Global Policy Forum

ICRC Still Seeking Access to Iraqi-Run Prisons


By Stephanie Nebehay

May 24, 2007

The head of the International Committee of the Red Cross said on Thursday he was not optimistic about a breakthrough in talks with Iraqi officials to gain access to up to 20,000 people held in Iraqi-run prisons. The neutral humanitarian agency is already visiting some 17,500 people in Iraq who are detained either by American, Kurdish or British authorities, ICRC President Jakob Kellenberger said.

The ICRC announced six months ago that it was close to an agreement with Iraqi authorities to allow its officials to visit inmates at Iraqi detention centres, where Sunnis have alleged inmates are tortured, but talks have dragged on. "We are still in negotiation about an agreement with them. It is the modalities of our visits which we have to negotiate with them," Kellenberger told a news conference.

Asked about the impasse, he replied: "I don't think that I am expressing extreme optimism." There was no timeline for concluding a deal over access to Iraqi-held detainees who number "between 18,000 and 20,000", according to the former Swiss diplomat. "Once we have the agreement it is quite clear that for security reasons, there may be places where we cannot go or where for a certain time we cannot go," Kellenberger added.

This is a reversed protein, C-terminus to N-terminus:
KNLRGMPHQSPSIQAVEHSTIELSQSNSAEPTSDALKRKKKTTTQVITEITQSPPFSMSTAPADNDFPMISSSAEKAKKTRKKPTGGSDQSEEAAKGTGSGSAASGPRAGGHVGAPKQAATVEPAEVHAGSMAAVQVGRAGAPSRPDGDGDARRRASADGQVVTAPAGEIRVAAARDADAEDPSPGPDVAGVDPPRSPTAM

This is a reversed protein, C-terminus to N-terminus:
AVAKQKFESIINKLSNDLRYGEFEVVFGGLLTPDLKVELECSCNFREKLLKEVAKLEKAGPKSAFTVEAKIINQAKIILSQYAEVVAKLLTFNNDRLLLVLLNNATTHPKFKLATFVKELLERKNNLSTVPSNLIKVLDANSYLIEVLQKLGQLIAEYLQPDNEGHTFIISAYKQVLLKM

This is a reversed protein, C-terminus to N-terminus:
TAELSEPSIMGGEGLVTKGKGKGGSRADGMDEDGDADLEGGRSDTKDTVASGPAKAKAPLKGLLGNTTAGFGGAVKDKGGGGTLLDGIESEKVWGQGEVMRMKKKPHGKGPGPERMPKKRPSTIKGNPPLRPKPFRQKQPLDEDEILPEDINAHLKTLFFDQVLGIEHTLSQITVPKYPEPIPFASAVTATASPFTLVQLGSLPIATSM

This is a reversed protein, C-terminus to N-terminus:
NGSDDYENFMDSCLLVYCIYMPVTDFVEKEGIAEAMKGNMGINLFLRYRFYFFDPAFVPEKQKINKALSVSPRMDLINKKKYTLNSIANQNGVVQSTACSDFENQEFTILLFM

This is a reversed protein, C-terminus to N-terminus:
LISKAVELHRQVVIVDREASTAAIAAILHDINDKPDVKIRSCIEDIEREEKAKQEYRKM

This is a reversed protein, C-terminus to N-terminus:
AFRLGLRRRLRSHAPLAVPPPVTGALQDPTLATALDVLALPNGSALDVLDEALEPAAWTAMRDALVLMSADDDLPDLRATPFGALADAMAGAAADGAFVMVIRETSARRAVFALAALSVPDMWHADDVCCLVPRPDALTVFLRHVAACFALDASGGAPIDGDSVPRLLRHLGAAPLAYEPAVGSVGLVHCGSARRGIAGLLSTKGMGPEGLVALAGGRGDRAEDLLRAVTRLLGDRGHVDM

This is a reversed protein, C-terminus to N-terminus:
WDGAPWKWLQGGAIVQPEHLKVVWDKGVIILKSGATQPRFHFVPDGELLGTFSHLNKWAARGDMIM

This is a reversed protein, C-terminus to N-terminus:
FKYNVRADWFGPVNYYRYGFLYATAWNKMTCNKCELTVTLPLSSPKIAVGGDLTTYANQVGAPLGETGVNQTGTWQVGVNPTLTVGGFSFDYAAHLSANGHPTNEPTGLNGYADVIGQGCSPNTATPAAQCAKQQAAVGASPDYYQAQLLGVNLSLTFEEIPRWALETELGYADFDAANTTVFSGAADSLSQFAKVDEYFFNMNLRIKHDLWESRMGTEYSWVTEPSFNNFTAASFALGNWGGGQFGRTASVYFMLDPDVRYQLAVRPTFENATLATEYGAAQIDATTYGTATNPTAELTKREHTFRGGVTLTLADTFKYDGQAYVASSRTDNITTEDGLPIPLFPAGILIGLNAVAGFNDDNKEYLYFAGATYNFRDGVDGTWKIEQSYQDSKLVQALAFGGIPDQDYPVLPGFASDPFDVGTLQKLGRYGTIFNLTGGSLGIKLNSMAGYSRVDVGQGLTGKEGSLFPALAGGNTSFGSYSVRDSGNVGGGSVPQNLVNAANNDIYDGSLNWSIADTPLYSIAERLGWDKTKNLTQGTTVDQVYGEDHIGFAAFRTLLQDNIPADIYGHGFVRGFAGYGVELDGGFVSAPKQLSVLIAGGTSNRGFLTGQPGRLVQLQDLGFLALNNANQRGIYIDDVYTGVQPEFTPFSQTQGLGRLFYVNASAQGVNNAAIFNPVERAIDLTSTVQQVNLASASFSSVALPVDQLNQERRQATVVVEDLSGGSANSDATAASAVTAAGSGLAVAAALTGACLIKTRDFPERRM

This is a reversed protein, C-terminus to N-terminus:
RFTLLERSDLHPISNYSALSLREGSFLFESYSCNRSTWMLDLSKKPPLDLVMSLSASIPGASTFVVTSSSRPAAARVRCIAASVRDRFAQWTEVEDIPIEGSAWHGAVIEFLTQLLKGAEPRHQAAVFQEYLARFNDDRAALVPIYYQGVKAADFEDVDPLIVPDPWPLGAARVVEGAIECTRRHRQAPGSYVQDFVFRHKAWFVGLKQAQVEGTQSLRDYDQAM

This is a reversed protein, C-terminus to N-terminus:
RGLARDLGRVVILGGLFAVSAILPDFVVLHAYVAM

The ICRC has "strict" rules, requiring governments to allow it to interview detainees in private and make follow-up visits, he said. Its confidential reports on conditions and treatment are sent only to the detaining authorities. "Under present conditions, it is already a huge challenge for our staff to visit more than 17,000 detainees in Iraq, because that's almost one half of the detainee population in Iraq," Kellenberger said.

Some 16,000 detainees are in American hands, while another 1,500 are held by local Kurdish authorities in the semi-autonomous regions of the north, and a small number are held by British forces, according to the ICRC chief. The ICRC budget in Iraq this year is 91 million Swiss francs ($74.10 million), its second largest operation after Sudan.


The ICRC visited nearly 478,300 detainees in 2,577 places of detention in 71 countries last year -- including the U.S. jail at Guantanamo Bay, Cuba. Since January 2002, ICRC officials have made 40 visits to the Guantanamo military prison, which now holds some 380 foreign inmates from 30 countries, according to the ICRC. "I don't want to attribute it only to the ICRC, but certainly our interventions had an effect on the improvement of conditions and treatment," Kellenberger said of Guantanamo.

The ICRC chief held talks in Washington last month with U.S. Secretary of State Condoleezza Rice and Defense Secretary Robert Gates on issues including the status of Guantanamo detainees and the legal process. "There are aspects especially in the legal field where we are not yet in agreement," he said on Thursday.

More Information on Iraq
More Information on Torture and Prison Abuse in Iraq


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